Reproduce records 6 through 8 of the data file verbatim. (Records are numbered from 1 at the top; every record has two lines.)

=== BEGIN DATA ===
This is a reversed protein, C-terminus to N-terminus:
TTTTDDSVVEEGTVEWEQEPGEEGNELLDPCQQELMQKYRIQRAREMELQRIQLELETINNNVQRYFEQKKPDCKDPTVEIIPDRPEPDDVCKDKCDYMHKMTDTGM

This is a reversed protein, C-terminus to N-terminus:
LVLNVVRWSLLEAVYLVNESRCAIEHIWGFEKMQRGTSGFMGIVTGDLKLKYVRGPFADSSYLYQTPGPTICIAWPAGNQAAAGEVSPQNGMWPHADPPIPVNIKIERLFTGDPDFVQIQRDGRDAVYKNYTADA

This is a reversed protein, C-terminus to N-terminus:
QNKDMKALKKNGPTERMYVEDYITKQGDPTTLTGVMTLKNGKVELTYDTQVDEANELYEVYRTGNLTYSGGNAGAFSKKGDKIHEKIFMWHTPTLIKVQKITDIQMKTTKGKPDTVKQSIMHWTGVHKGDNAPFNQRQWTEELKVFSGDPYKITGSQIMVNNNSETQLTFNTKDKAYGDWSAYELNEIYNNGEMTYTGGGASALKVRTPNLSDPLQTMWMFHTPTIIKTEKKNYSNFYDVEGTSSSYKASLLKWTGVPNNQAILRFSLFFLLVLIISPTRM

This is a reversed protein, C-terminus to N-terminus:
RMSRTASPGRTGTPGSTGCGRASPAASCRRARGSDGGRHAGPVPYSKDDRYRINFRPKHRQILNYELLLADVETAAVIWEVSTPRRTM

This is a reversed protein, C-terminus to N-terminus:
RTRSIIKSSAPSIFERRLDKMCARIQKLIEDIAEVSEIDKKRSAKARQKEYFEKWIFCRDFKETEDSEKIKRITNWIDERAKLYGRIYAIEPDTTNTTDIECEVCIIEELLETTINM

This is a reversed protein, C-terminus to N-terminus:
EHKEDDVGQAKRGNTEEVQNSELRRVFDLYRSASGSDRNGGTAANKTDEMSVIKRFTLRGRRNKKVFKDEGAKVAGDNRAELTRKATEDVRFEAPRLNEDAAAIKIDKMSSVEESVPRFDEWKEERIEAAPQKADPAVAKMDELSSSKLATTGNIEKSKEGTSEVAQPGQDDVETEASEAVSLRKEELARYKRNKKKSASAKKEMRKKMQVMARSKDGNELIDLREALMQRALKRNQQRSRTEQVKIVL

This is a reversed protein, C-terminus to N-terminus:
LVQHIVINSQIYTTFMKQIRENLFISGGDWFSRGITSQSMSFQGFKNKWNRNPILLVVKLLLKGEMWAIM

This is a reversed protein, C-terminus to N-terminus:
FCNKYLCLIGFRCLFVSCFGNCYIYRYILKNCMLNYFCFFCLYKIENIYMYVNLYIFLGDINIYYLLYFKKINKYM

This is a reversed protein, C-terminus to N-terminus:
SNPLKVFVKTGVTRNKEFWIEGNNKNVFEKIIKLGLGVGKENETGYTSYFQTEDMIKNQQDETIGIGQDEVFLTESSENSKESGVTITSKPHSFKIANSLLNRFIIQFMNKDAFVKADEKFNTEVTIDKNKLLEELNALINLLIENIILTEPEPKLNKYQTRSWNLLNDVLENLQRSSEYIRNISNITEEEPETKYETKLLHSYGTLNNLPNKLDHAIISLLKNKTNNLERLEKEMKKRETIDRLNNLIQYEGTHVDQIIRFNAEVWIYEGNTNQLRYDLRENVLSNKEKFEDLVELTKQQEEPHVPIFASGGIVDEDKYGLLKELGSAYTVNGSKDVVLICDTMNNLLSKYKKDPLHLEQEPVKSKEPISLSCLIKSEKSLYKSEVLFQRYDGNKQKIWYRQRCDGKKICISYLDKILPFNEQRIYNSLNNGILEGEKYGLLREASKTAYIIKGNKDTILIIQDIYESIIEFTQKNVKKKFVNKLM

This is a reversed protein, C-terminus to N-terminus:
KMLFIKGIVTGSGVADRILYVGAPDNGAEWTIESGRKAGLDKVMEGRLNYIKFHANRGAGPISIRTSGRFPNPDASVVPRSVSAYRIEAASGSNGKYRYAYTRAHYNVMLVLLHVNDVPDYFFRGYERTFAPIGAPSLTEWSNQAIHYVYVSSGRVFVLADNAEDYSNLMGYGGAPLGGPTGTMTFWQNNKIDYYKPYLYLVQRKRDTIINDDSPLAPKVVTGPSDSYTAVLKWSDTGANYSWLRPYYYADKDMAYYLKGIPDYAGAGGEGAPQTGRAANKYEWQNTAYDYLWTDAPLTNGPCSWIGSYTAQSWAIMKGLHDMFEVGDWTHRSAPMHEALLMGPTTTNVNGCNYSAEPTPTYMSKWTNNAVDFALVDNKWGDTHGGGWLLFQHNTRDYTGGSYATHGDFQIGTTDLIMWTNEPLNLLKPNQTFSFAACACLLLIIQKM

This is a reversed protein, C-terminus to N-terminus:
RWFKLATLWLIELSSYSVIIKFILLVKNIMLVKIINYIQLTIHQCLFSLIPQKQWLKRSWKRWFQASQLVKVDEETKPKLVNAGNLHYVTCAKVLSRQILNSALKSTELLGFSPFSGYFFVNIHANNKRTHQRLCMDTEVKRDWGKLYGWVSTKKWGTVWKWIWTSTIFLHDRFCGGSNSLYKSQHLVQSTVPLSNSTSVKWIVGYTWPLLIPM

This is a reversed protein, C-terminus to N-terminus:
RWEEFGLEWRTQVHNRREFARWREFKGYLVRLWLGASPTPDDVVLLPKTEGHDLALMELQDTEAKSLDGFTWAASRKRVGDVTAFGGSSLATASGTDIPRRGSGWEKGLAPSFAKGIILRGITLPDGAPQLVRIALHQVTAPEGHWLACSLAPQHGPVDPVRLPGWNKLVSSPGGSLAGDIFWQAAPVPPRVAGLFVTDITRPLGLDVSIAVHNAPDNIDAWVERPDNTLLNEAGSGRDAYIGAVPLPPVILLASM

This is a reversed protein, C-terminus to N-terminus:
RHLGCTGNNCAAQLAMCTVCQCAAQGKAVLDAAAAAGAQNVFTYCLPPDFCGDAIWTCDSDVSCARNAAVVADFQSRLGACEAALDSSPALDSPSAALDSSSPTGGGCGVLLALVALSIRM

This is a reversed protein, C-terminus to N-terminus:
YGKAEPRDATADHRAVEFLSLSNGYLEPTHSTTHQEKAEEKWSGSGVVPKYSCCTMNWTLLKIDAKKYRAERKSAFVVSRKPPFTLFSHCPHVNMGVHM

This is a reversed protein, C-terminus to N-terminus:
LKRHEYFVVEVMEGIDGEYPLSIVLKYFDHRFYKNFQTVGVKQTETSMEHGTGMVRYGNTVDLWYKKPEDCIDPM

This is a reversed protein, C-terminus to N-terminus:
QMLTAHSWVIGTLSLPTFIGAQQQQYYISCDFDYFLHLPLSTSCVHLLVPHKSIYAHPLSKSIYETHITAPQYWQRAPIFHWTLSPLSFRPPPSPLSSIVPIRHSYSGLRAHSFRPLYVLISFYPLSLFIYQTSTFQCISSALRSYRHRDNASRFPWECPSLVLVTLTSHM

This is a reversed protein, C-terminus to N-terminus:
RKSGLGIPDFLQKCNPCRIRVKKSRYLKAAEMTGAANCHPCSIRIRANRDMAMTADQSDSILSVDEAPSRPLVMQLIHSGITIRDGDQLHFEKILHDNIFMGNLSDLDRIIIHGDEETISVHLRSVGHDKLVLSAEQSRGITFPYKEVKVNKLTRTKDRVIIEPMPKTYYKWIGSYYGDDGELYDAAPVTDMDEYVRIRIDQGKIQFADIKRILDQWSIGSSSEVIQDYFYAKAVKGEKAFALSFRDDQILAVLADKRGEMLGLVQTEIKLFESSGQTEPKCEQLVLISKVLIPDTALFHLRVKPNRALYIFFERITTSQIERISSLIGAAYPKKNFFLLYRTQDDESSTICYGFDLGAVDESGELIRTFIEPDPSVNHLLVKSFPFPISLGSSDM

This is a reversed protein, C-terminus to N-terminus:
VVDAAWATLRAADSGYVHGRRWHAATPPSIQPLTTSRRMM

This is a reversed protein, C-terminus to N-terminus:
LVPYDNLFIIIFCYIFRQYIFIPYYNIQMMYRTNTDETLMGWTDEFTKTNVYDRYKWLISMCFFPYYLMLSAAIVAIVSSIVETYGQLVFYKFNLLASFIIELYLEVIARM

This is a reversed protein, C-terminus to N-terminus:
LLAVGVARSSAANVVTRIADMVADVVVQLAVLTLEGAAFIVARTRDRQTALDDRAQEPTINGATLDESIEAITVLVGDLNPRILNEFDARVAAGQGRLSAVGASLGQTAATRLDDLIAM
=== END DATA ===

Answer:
This is a reversed protein, C-terminus to N-terminus:
EHKEDDVGQAKRGNTEEVQNSELRRVFDLYRSASGSDRNGGTAANKTDEMSVIKRFTLRGRRNKKVFKDEGAKVAGDNRAELTRKATEDVRFEAPRLNEDAAAIKIDKMSSVEESVPRFDEWKEERIEAAPQKADPAVAKMDELSSSKLATTGNIEKSKEGTSEVAQPGQDDVETEASEAVSLRKEELARYKRNKKKSASAKKEMRKKMQVMARSKDGNELIDLREALMQRALKRNQQRSRTEQVKIVL

This is a reversed protein, C-terminus to N-terminus:
LVQHIVINSQIYTTFMKQIRENLFISGGDWFSRGITSQSMSFQGFKNKWNRNPILLVVKLLLKGEMWAIM

This is a reversed protein, C-terminus to N-terminus:
FCNKYLCLIGFRCLFVSCFGNCYIYRYILKNCMLNYFCFFCLYKIENIYMYVNLYIFLGDINIYYLLYFKKINKYM